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Alexandra Ocasio-Cortez; Lauren Boebert
Brandon Bell/Getty Images; Jabin Botsford/The Washington Post via Getty Images

New York Democratic Representative Alexandria Ocasio-Cortez called out Colorado Republican Representative Lauren Boebert for "elevating anti-LGBTQ hate rhetoric" after Boebert published a tweet in which she offered "prayers" to the victims of a mass shooting at a gay nightclub in Colorado Springs.

Boebert had earlier called the shooting—which resulted in five deaths and at least 25 injuries—"absolutely awful" and offered "prayers" to the victims and their families, adding:

"This lawless violence needs to end quickly."

Ocasio-Cortez responded shortly afterward and noted that Boebert's tweet rings rather hollow considering she has "played a major role in elevating anti-LGBTQ+ hate rhetoric and anti-trans lies."

Ocasio-Cortez added that Boebert has used her time in Congress to block "even the most common sense gun safety laws," concluding:

"You don’t get to 'thoughts and prayers' your way out of this. Look inward and change."

Indeed, Boebert is one of the most high-profile anti-LGBTQ+ members of Congress, sharing bigoted opinions about members of the Biden administration and even complaining about the existence of drag bars.

Boebert has previously made headlines for homophobic attacks against Transportation Secretary Pete Buttigieg, at one point criticizing him for taking parental leave amid a global supply-chain crisis, saying he was "not working" because he was "trying to figure out how to chestfeed."

She has also suggested opponents of Florida's controversial "Don't Say Gay" law should just "build your own Florida." Boebert claimed that the law protects children from doing "irreversible damage to their bodies," employing anti-trans rhetoric in response to an order from Texas Republican Governor Greg Abbott that for a time required state agencies to open child-abuse investigations into families whose children receive gender-affirming procedures.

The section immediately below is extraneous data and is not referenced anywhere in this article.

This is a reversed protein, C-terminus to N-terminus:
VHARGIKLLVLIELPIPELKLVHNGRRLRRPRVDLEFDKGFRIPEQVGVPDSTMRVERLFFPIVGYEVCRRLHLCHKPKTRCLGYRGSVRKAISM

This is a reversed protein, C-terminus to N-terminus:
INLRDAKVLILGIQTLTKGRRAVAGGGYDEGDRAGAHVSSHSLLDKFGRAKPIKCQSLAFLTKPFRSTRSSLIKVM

And of course, Boebert has long opposed comprehensive gun control measures to limit mass shootings.

She was criticized in May after she attempted to use the terrorist attacks of September 11, 2001 to argue against gun control in the wake of the mass shooting at Robb Elementary School in Uvalde, Texas.

Boebert, speaking after a gunman murdered 19 children and two teachers, said gun control won't limit mass shootings because “when 9/11 happened, we didn’t ban planes.”

Boebert insisted she wants "our schools secured," to see "our children protected," and for there to be "teachers that can protect themselves and their students," adding all of this can be achieved "without trying to disarm law-abiding citizens.”

Last year, after Kentucky Republican Representative Thomas Massie was criticized for tweeting a family photo in which he and six family members each brandished a military-style weapon in front of a Christmas tree, Boebert responded to Massie's photo with a picture of her four equally armed children.

"The Boeberts have your six," Boebert tweeted to Massie, using a military saying that means, "I've got your back" even though neither politician has military experience.

Given these facts, many have reaffirmed Ocasio-Cortez's criticisms of Boebert.



Ocasio-Cortez has called out Boebert before, notably to assail her and other Republicans who have sought to discredit investigations by the House Select Committee tasked with investigating the January 6 insurrection, the day a mob of former Republican President Donald Trump's supporters attacked the nation's seat of government on the false premise the 2020 general election had been stolen.

Over the summer, as the House Select Committee held hearings into Trump's actions before, during, and after the attack, Ocasio-Cortez criticized Republicans who sought presidential pardons.

Ocasio-Cortez pointed out that Boebert and other prominent right-wingers in the House of Representatives have continued to back the false and disproven narrative the election was stolen despite their own wins in that same election.